Hazelgrove Park will officially open this Saturday, setting a new benchmark for neighbourhood parks in the City of Surrey.
With a water spray park, tennis courts, a grass soccer field, basketball court, and playground, there’s a lot packed into its 3.5 hectares (8.6) acres that will appeal to East Clayton residents of all ages. That’s by design – the community was involved in the planning and design process for Hazelgrove Park, located at 7080 190 Street, between 190 and 191 Street.
Nestled between the Clayton Reservoir and City of Surrey pump station and Hazelgrove Elementary, the park boasts other well-rounded amenities, including a running track, open green spaces and a walking path around an existing grove of trees, plus a parking lot and washrooms.
There’s even a parkour course for urban obstacle runners – Surrey’s first.
Opening day (June 25) is also Park Play Palooza, the annual kick off to the city’s free summer program for kids, and includes a ribbon cutting with Mayor Linda Hepner (12 p.m.) and unveiling of Water Guardians, a public artwork by Musqueam artist Susan Point.
Point’s Water Guardians is a giant red aluminum umbrella with Coast Salish-style frogs in pierced metalwork. It playfully interprets the theme of water and the design of the park, which will use an undulating water channel fitted with natural plantings called a bioswale to collect and filter water runoff from the play surfaces and parking lot.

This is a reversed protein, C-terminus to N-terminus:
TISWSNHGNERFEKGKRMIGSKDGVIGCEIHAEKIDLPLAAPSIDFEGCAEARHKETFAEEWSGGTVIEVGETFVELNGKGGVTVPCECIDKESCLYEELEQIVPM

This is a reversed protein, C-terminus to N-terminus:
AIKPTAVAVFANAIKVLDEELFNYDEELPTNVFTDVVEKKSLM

The grand opening runs from 10 a.m. to 2 p.m. Special activities include face painting, wall-climbing, live music, and a chance to meet Park Play staff.
The original timeline for Hazelgrove Park called for a summer 2015 opening, with 2016 penciled in for the opening of the sports field, so residents have been waiting a long time.
Neighbours can look forward to future additions in terms of public amenities in the area, when Metro Vancouver’s Clayton Reservoir project gets underway, starting this fall.
The existing water tank is aging and needs to be replaced. The new reservoir walls will have a 3-D wave pattern, public seating, and a multi-use, shared access road for walking and biking.